Dinner’s easy and delicious when this amazing Creamy Chicken Alfredo Casserole is on the menu. It’s amazing.
Forget the beef-based lasagna with red sauce. This Creamy Pesto Lasagna with chicken and a béchamel sauce is fantastic.
Mozzarella cheese, basil and tomato come together to make as awesome a sandwich as it does pizza in the Margherita Grilled Cheese.
I have been trying hard to transfer my love of storms to Dudette, but it’s not working very well (yet). Sadly, while I’m in a state of unbridled glee when thunder rattles the house, she is scared, imagining that the sound will be enough to bring the safe walls around her tumbling down.
Even when I was her age, I loved staying up late into the night, forcing my eyes to stay open so I could watch the lightning turn my room into day, then counting the seconds away until the thunder rumbled so I knew how far away the storm was.
The only time I didn’t like thunderstorms was if a strong one swept in while I was at school. I knew that my siblings and I were together, safe and sound in a big brick building, so we were fine. It was my mom that I thought about. She was home, all by herself. It worried me and made me sad that there was no one with her if something happened.
I’m on the other side of the the storms now and now I realize that no matter how much I worried about Mom, it was nothing compared to how concerned she was about us when alerts and warnings were announced while we were at school.
We’re moving into the stormy season of spring now; there’s thunder rumbling, heavy rain falling and strong gusts blowing little twigs off the trees right now.
I call that casserole weather.
As the days start warming up, I begin to move away from the soups and stews that need to sit simmering on the stove for hours on end and look towards casseroles. I consider them one of the ultimate comfort foods; a full meal in one dish that doesn’t take long to make. This is one of those.
I had to clean up two pots after we finished eating; one for cooking the pasta and the skillet for the sauce.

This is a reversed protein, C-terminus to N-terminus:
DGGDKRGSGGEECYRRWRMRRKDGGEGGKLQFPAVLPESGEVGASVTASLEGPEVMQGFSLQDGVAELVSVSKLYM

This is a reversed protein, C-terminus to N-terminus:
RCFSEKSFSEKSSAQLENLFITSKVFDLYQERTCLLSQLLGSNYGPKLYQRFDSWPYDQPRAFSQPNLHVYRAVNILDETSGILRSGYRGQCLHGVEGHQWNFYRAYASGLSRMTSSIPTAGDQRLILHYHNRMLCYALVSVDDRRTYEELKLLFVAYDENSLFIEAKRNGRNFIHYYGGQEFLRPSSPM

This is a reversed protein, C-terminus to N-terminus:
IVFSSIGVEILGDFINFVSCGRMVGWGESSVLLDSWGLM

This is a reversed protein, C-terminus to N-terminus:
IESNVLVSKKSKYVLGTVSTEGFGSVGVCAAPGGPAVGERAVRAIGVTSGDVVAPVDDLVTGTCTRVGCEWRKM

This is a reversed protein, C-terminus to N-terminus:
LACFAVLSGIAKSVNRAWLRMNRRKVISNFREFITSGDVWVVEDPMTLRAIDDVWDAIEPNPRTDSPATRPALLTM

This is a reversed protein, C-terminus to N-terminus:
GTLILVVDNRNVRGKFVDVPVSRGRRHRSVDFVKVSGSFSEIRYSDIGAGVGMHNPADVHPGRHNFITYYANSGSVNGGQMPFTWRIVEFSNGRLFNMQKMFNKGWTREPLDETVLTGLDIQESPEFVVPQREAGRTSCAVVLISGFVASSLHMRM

Prep isn’t difficult and will take under twenty minutes unless you do as I did and grate your cheese instead of buying it pre-grated. Doing that pushed me above the 20-minute mark.
As I was making this, I was tempted to add a few more herbs to the sauce, but I had forgotten the pesto that gets mixed in to the cheese so I resisted.
Considering how quickly dinner was inhaled, I’d consider this a success. I’m usually not a ricotta fan because the grainy texture doesn’t really appeal, but I didn’t mind it in this. Maybe that’s because of the amount of Mozzarella that was added to it.
Dudette was the one that surprised me. She said that she liked the sauce and cheese, even with the green pesto in it. What she didn’t like were the bits of pasta at the top of the casserole dish that got dried out and crunchy in the oven. I can handle that.
What I’d Do Different Next Time
I’d add a quarter teaspoon of red pepper flakes to the sauce for a little zing.
- 8 ounces ziti (about 2⅔ cups)
- Salt and pepper
- 3 tablespoons olive oil
- 1 onion, chopped
- 2 cloves garlic, minced
- 4 ounces ground turkey
- 2 cups canned crushed tomatoes
- 1 cup ricotta
- 2 cups grated mozzarella (8 oz.)
- ½ cup grated Parmesan
- ¼ cup pesto
- Preheat oven to 350°F; grease an 8-inch square dish. Cook ziti in boiling, salted water until almost al dente, about 7 minutes. Drain and rinse with cold water.
- Warm 2 tablespoons oil in a large skillet over medium-high heat. Add onion; sauté until softened, about 3 minutes. Add garlic; sauté 1 minute. Stir in turkey and sauté 1 minute. Mix in tomatoes and season with salt and pepper. Simmer, stirring, until thick, about 10 minutes.
- Combine ricotta, 1 cup mozzarella, ¼ cup Parmesan and pesto in a bowl; season with salt and pepper. Spread ½ of ziti in dish; top with ⅓ of sauce. Spread with ricotta mixture and cover with remaining ziti and sauce. Sprinkle with remaining cheese; drizzle with 1 tablespoon oil. Bake until bubbly, about 30 minutes.
Do you find yourself transitioning from one kind of meal to another with the changing season? I know summer’s an easy one as grill covers come off and light salads rule the dinner table, but spring is a little different, isn’t it.